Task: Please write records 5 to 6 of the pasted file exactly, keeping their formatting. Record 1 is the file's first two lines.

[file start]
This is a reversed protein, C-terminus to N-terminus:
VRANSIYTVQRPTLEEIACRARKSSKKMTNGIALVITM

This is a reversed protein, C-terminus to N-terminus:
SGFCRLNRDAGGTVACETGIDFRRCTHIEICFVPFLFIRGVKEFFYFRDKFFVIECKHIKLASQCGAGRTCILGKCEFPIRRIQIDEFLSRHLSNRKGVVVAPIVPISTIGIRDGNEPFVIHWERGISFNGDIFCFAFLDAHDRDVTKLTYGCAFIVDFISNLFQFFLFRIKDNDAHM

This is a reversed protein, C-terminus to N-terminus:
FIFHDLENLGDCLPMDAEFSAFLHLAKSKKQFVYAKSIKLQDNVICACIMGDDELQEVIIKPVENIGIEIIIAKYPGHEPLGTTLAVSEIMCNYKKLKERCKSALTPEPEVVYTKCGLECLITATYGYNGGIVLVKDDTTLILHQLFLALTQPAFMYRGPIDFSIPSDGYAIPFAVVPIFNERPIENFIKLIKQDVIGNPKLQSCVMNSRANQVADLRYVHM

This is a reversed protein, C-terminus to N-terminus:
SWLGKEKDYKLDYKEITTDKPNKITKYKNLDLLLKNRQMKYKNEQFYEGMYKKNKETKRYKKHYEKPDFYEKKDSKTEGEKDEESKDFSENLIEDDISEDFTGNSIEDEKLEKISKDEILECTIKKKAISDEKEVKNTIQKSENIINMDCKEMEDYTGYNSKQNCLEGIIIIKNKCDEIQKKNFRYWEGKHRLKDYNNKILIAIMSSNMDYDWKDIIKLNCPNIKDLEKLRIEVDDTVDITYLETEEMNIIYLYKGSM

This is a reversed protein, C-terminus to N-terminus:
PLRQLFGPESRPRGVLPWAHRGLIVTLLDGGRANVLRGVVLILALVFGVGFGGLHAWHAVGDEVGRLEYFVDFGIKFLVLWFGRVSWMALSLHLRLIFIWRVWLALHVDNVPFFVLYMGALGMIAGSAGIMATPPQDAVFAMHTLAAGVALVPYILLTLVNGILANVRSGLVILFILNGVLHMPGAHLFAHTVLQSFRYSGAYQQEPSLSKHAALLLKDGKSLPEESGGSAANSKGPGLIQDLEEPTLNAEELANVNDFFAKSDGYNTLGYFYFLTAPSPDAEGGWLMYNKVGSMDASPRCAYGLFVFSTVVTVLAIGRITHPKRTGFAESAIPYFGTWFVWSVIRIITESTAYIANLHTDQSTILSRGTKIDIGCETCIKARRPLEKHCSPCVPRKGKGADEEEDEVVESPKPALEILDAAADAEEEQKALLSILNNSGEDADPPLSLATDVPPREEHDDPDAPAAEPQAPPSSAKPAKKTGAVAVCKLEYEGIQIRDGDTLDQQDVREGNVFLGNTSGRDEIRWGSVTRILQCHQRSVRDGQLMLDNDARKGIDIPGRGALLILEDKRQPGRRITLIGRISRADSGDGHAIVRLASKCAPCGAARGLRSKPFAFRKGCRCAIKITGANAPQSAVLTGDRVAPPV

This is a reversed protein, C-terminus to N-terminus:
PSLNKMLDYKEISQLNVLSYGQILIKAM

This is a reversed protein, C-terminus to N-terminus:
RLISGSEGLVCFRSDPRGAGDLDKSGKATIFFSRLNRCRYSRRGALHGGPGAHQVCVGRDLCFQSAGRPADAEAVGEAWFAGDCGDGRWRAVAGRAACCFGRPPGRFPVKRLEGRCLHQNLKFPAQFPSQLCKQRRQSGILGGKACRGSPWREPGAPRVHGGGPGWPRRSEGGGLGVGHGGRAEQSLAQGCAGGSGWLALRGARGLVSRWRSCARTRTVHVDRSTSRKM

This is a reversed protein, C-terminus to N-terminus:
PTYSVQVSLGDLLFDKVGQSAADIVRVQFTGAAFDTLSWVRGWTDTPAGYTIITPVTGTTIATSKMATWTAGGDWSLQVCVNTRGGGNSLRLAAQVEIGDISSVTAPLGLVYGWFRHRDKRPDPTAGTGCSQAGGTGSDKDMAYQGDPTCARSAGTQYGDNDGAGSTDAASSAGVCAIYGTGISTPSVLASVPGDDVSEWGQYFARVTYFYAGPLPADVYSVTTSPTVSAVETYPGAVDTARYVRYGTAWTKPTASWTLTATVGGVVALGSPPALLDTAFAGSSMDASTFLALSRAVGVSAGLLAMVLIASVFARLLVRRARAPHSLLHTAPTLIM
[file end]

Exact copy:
This is a reversed protein, C-terminus to N-terminus:
PLRQLFGPESRPRGVLPWAHRGLIVTLLDGGRANVLRGVVLILALVFGVGFGGLHAWHAVGDEVGRLEYFVDFGIKFLVLWFGRVSWMALSLHLRLIFIWRVWLALHVDNVPFFVLYMGALGMIAGSAGIMATPPQDAVFAMHTLAAGVALVPYILLTLVNGILANVRSGLVILFILNGVLHMPGAHLFAHTVLQSFRYSGAYQQEPSLSKHAALLLKDGKSLPEESGGSAANSKGPGLIQDLEEPTLNAEELANVNDFFAKSDGYNTLGYFYFLTAPSPDAEGGWLMYNKVGSMDASPRCAYGLFVFSTVVTVLAIGRITHPKRTGFAESAIPYFGTWFVWSVIRIITESTAYIANLHTDQSTILSRGTKIDIGCETCIKARRPLEKHCSPCVPRKGKGADEEEDEVVESPKPALEILDAAADAEEEQKALLSILNNSGEDADPPLSLATDVPPREEHDDPDAPAAEPQAPPSSAKPAKKTGAVAVCKLEYEGIQIRDGDTLDQQDVREGNVFLGNTSGRDEIRWGSVTRILQCHQRSVRDGQLMLDNDARKGIDIPGRGALLILEDKRQPGRRITLIGRISRADSGDGHAIVRLASKCAPCGAARGLRSKPFAFRKGCRCAIKITGANAPQSAVLTGDRVAPPV

This is a reversed protein, C-terminus to N-terminus:
PSLNKMLDYKEISQLNVLSYGQILIKAM